Pilgrims in Bari, "this window open to the Near East ", in the words of Pope Francis: The Patriarchs of the various Oriental Christian confessions gathered there with the bishop of Rome, last 7 July, in an ecumenical dynamic aimed at invoking peace for the peoples of the biblical territories. The Order of the Holy Sepulchre was represented by a delegation of the Lieutenancy for Southern Adriatic Italy - led by Lieutenant Ferdinando Parente - and by the Prior of the local section, Msgr. Luigi Renna, bishop of Cerignola-Ascoli Satriano, gathered in prayer around Archbishop Pierbattista Pizzaballa, Apostolic Administrator of the Latin Patriarchate of Jerusalem and Pro Grand Prior of the Order.
The heads of the Churches first gathered in the crypt of the basilica, next to the relics of St. Nicholas - a witness of faith greatly revered in the East - where they lit the "one-flame lamp", a symbol of unity and hope. The Holy Father later commented on this moment, extolling the "sign of a light that continues to shine forth in the dark" and explaining that "when we lift up our hands to heaven in prayer, and we stretch out our hands to our brothers and sisters without seeking our own advantage, then the fire of the Spirit, the Spirit of unity and of peace, is kindled and leaps into flame".
Participants in this unique and historic meeting then travelled in a sort of ‘ecumenical popemobile’ to the seafront, where they implored "God of all consolation" (2 Cor 1,3) for all those who suffer in the Middle East, cradle of the great monotheistic religions. "In the Middle East there are the roots of our own souls", recalled the Successor of Peter, underlining that the Lord, "the sun rising from above", came here to visit us. He denounced "the complicit silence of many" regarding war and violence, forced occupation and migration. The Pope also evoked the danger that “the presence of our brothers and sisters in the faith will disappear, disfiguring the very face of the region”.
"From the waters of the Nile to the Jordan Valley and beyond, through the Orontes to the Tigris and the Euphrates, may the plea of the Psalm resound: ‘Peace be upon you!’", The Pope exclaimed intoning the prophets. He continued: "We want to be a voice that contrasts the murder of indifference. We want to give a voice to those who have none, to those who can only wipe away their tears”. Then together with the other leaders of the various Churches including one woman - Souraya Bechealany - Secretary General of the Council of Churches of the Middle East – the pope retired for a closed door meeting.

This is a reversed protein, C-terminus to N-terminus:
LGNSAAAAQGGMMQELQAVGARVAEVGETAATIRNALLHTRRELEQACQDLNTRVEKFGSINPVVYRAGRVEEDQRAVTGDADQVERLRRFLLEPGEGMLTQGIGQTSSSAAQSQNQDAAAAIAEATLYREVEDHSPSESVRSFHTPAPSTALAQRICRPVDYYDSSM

This beautiful experience of synodality - introduced by Archbishop Pierbattista Pizzaballa, Apostolic Administrator of Jerusalem - was characterized by a series of exchanges, during which everyone was able to intervene on fundamental topics such as justice, peace and respect for personal dignity. "We feel we must once again convert to the Gospel", the Holy Father later told those gathered before the basilica, revealing that "as the Middle East endures a night of agony... it will not be flight (cf. Mt 26:56) or the sword (cf. Mt 26:52) that will lead to the radiant dawn of Easter. Instead, it will be our gift of self, in imitation of the Lord".
"No more occupying territories and thus tearing people apart! No more letting half-truths continue to frustrate people’s aspirations! Let there be an end to using the Middle East for gains that have nothing to do with the Middle East!!", he said, recalling above all" the lessons of Hiroshima and Nagasaki "and hoping" that the lands of the East, where the Word of Peace has arisen, do not turn into dark expanses of silence ".
In his speech, the Holy Father also insisted on the need to respect the status quo of Jerusalem, "a city for all peoples, a unique and sacred city for Christians, Jews and Muslims the world over", pleading once again for a solution negotiated between Israelis and Palestinians that guarantees "the coexistence of two States for two peoples".
After recalling that "hope has the face of children", Francis has mentioned the eyes of those children who "have spent most of their lives looking at rubble instead of schools, hearing the deafening explosion of bombs rather than the happy din of playgrounds". Finally, the day ended with the release of doves, symbolizing the promise that "the tender twig of hope will return" (Genesis 8:11).